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MVC Pattern ​

Elysia is pattern agnostic framework, we the decision up to you and your team for coding patterns to use.

However, we found that there are several who are using MVC pattern (Model-View-Controller) on Elysia, and found it's hard to decouple and handling with types.

This page is a guide to use Elysia with MVC pattern.

Controller ​

1 Elysia instance = 1 controller.

DO NOT create a separate controller, use Elysia itself as a controller instead.

typescript
import { 
Elysia
} from 'elysia'
// ❌ don't: new
Elysia
()
.
get
('/',
Controller
.
hi
)
// ✅ do: new
Elysia
()
// Get what you need .
get
('/', ({
query
: {
name
} }) => {
Service
.
do1
(
name
)
Service
.
do2
(
name
)
})

Elysia does a lot to ensure type integrity, and if you pass an entire Context type to a controller, these might be the problems:

  1. Elysia type is complex and heavily depends on plugin and multiple level of chaining.
  2. Hard to type, Elysia type could change at anytime, especially with decorators, and store
  3. Type casting may cause lost of type integrity or unable to ensure type and runtime code.
  4. Harder for Sucrose (Elysia's "kind of" compiler) to statically analyze your code

We recommended using object destructuring to extract what you need and pass it to "Service" instead.

By passing an entire Controller.method to Elysia is an equivalent of having 2 controllers passing data back and forth. It's against the design of framework and MVC pattern itself.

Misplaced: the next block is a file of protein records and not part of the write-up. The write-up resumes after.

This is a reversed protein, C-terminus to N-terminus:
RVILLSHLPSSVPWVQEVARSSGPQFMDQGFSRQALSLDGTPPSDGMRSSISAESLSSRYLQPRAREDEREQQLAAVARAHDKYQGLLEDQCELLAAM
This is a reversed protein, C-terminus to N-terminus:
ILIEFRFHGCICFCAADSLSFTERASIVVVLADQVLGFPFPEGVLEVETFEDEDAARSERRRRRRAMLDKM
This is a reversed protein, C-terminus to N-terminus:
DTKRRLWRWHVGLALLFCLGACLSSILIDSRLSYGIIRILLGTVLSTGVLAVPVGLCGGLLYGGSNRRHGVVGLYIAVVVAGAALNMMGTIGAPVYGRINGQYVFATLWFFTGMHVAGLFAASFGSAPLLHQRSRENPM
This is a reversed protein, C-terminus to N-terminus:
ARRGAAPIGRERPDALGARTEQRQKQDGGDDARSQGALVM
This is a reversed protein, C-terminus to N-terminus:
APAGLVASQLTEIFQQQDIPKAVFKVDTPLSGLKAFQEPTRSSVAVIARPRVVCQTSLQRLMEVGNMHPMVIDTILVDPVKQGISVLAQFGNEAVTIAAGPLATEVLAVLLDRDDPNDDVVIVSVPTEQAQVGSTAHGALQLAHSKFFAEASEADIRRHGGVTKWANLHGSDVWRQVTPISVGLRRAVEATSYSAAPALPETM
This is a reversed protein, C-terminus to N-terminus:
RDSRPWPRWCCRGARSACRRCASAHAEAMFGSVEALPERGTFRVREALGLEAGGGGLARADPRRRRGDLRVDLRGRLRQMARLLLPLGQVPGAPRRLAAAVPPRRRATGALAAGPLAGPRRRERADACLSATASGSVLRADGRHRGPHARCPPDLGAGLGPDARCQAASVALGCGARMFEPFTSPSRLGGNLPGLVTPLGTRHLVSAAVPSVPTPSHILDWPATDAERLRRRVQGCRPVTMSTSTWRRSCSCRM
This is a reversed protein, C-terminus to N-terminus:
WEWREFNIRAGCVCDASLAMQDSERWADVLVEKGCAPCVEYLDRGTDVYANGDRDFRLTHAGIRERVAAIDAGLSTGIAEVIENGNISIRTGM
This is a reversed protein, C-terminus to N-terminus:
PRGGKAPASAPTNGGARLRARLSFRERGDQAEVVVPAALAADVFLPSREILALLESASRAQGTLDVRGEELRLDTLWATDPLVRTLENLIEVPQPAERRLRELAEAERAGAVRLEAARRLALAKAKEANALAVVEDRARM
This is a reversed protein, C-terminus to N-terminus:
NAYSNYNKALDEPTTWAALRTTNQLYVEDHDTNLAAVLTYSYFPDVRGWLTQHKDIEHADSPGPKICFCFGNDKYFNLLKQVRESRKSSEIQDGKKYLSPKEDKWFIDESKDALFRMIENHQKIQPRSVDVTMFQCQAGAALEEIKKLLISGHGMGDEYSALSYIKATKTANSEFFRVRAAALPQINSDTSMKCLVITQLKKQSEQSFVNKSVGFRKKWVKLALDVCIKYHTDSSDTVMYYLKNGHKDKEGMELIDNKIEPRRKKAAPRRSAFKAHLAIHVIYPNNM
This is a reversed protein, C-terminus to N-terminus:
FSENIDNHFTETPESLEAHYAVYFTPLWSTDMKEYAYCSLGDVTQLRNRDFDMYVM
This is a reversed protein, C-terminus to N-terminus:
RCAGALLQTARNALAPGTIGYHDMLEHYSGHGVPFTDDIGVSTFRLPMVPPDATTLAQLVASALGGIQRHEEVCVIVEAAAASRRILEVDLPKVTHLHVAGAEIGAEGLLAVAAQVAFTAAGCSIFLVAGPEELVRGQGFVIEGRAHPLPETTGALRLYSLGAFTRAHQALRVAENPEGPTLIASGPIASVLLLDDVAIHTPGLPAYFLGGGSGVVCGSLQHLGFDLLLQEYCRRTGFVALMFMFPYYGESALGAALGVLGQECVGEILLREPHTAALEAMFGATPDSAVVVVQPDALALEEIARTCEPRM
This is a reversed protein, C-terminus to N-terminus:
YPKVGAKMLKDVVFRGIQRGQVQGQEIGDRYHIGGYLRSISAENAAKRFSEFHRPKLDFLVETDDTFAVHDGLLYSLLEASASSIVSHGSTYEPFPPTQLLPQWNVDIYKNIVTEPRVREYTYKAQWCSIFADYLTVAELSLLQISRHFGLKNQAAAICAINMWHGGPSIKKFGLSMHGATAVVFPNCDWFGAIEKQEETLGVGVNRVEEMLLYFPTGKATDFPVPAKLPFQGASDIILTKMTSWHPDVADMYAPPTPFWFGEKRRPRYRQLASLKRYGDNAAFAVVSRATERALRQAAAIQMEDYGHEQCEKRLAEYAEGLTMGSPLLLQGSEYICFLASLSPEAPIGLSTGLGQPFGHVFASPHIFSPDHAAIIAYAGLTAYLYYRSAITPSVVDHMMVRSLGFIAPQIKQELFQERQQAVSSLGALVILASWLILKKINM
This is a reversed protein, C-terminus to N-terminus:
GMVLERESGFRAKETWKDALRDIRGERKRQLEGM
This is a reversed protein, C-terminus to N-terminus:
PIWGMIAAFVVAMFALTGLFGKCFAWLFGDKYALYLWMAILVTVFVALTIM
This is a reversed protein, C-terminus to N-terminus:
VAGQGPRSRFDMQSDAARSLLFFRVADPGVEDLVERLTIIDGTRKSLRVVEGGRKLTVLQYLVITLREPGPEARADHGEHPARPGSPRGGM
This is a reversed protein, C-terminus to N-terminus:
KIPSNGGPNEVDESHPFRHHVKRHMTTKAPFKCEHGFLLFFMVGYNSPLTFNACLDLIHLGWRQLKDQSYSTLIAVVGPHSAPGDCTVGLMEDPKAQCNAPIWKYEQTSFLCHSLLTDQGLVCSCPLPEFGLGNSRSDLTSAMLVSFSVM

typescript
// ❌ don't:
import { 
Elysia
, type
Context
} from 'elysia'
abstract class
Controller
{
static
root
(
context
:
Context
<any, any>) {
return
Service
.
doStuff
(
context
.stuff)
} } new
Elysia
()
.
get
('/',
Controller
.
root
)

Here's an example of what it looks like to do something similar in NestJS.

typescript
// ❌ don't:
abstract class InternalController {
    static root(res: Response) {
        return Service.doStuff(res.stuff)
    }
}

@Controller()
export class AppController {
    constructor(private appService: AppService) {}

    @Get()
    root(@Res() res: Response) {
        return InternalController.root(res)
    }
}

Instead treat an Elysia instance as a controller itself.

typescript
import { 
Elysia
} from 'elysia'
import {
HiService
} from './service'
// ✅ do: new
Elysia
()
.
use
(
HiService
)
.
get
('/', ({
Hi
,
stuff
}) => {
Hi
.
doStuff
(
stuff
)
})

If you would like to call or perform unit test on controller, use Elysia.handle.

typescript
import { 
Elysia
} from 'elysia'